If it is early December, it must be time for the Skating Club of Maine’s annual holiday treat on ice — namely the opportunity for Midcoast residents to witness some of the most talented young figure skaters in the state perform.

That will be the case Saturday, Dec. 10 at 5 p.m. at the Midcoast Recreation Center, on Route 90, with the organization’s annual “Celebration On Ice.”

The event not only will include wonderful performances by a bundle of skaters of all ages, but also an appearance by accomplished figure skater McKenzie Abendroth, who will perform a solo to the “Nutcracker.”

Tickets for the show, which include skate rental for those who want to skate with Santa after the event, are $5 for children and senior citizens and $10 for adults, and are available at the door. For more information, call 236-9400, extension 500, or email info@scmaine.org.

At this year’s skating exhibition, which includes dazzling figure skating performances and heartwarming, uptempo music, one of the featured figure skaters will be trading the lights of the emergency room for the spotlights on ice. The audience will be treated to a solo by Abendroth, who also happens to be a physician at Pen Bay Medical Center.

This dual persona of emergency room doctor and accomplished figure skater hails from Idaho Falls, Idaho. Abendroth began skating when she was age 7 after a ski instructor told her skating would make her a better skier and more likely to make the ski team. She took advantage of all the available ice time at her local rink and never bothered with the ski team again. When the rink closed for the season her parents drove her to a year-round rink three hours away in Sun Valley. There, she was coached by Sonya Dunfield, who had coached figure skating great Elizabeth Manley.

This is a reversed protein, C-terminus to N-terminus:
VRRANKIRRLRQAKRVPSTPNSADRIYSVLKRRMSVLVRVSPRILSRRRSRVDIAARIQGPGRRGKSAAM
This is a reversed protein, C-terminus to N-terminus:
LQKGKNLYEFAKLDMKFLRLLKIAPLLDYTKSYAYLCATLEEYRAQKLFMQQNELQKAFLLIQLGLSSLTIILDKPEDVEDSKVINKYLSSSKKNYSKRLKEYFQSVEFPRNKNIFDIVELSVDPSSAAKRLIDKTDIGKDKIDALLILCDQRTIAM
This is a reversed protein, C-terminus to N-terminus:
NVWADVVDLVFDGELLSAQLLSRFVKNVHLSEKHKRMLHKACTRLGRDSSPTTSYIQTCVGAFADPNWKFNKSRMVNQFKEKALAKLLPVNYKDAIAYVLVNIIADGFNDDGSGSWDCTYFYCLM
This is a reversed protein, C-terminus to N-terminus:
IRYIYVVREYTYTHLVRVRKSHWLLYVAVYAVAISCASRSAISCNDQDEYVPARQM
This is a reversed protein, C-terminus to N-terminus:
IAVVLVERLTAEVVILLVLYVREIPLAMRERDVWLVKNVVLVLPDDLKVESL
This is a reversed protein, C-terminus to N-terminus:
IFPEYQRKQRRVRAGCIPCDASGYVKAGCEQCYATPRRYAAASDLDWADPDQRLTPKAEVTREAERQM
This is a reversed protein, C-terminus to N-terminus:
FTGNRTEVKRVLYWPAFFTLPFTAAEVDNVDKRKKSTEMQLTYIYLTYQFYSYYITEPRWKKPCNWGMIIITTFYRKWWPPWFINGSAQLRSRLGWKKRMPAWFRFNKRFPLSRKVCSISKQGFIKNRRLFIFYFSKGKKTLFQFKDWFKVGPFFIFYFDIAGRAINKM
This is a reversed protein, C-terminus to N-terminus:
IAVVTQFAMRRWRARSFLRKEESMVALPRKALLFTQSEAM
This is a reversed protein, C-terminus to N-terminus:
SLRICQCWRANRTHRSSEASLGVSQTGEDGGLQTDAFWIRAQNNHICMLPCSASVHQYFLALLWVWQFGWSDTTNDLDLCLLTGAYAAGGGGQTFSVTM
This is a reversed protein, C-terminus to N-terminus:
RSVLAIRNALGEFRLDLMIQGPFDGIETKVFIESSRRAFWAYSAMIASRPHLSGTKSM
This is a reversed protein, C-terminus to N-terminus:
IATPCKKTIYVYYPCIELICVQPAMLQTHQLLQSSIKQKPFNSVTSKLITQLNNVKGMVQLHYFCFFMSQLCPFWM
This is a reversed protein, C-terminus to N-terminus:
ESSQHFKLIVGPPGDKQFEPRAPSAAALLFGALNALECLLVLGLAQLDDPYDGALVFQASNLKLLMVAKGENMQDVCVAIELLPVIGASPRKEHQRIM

At age 9, Abendroth competed in an Idaho Falls competition and knew she needed more. Her coach recommended Priscilla Hill, who coached at the University of Delaware Figure Skating Club, to help realize her goals. So Abendroth’s parents left Idaho and moved to Newark, Del. Abendroth could now train four hours a day and was surrounded by serious figure skaters, including Olympic gold medalist Tara Lipinski, and several years later United States gold medalist and Olympian Johnny Weir, who also was coached by Hill.

In seventh grade, Abendroth decided homeschooling would give her more flexibility timewise, which allowed her to concentrate on dance, weight training and, of course, more skating. At this point, she was skating and off-ice training seven hours per day year-round.

Abendroth was the Novice Figures National Champion in 1994, and placed ninth in Senior Figures at nationals in 1995. She returned in 1996 and 1997 to the US Nationals to take second place in Senior Figures, and came in fifth in Junior Freeskating at the Eastern Sectionals making her an alternate to the nationals in San Jose in 1996.

In 2002 in her senior year at the University of Delaware, not only did Abendroth’s school finish first, but she placed first in the Senior Freestyle competition at the Intercollegiate National Championships.

During her time as a competitive figure skater and while nursing ankle injuries, she became interested in the medical field. While in high school, her physical therapist encouraged her to become a doctor because of her strong will and independent nature.

After her undergraduate degree at the University of Delaware, Abendroth moved to Biddeford to attend the University of New England College of Osteopathic Medicine. Her favorite rotation during medical school was on Vinalhaven. Her roommate’s parents live in Friendship and therefore she became acquainted with the Midcoast. When a position became available at Pen Bay Medical Center, she jumped for it.

Abendroth began skating two years ago on Skating Club of Maine ice at MRC and now skates on all available ice at the arena. She lives in the area with her husband, Greg, and yellow lab, Buddy. The couple loves skiing, kayaking and hiking, but skating always will be Abendroth’s first love.

Abendroth said she is happy to be back on the ice after years away from the sport for her medical training. She is an example of how skating truly can be a lifetime sport. It is not just for the young, but really for the young at heart.

VillageSoup sports staff can be reached by phone at 207-594-4401 or by email at sports@villagesoup.com.